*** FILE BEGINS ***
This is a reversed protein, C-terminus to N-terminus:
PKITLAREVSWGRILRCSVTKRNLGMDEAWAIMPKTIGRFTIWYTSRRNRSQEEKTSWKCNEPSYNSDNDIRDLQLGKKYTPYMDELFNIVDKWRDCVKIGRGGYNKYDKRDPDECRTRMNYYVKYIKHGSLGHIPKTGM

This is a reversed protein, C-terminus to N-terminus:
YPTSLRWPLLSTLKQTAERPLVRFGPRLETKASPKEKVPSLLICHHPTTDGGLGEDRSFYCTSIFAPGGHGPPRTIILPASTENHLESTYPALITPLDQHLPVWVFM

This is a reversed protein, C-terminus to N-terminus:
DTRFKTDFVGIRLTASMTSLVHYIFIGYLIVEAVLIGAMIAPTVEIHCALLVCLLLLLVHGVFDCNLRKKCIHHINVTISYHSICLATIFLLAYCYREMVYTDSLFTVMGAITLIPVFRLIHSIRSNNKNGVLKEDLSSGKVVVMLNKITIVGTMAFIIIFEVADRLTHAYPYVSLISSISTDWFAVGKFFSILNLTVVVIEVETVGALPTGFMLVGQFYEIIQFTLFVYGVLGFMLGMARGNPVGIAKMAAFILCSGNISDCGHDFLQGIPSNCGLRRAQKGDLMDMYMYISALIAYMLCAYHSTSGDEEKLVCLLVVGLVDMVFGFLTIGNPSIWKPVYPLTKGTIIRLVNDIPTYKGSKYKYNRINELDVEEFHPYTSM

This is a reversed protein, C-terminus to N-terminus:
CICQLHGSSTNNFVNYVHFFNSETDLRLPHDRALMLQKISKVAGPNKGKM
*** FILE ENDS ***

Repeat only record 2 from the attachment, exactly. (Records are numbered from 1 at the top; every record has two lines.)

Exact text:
This is a reversed protein, C-terminus to N-terminus:
YPTSLRWPLLSTLKQTAERPLVRFGPRLETKASPKEKVPSLLICHHPTTDGGLGEDRSFYCTSIFAPGGHGPPRTIILPASTENHLESTYPALITPLDQHLPVWVFM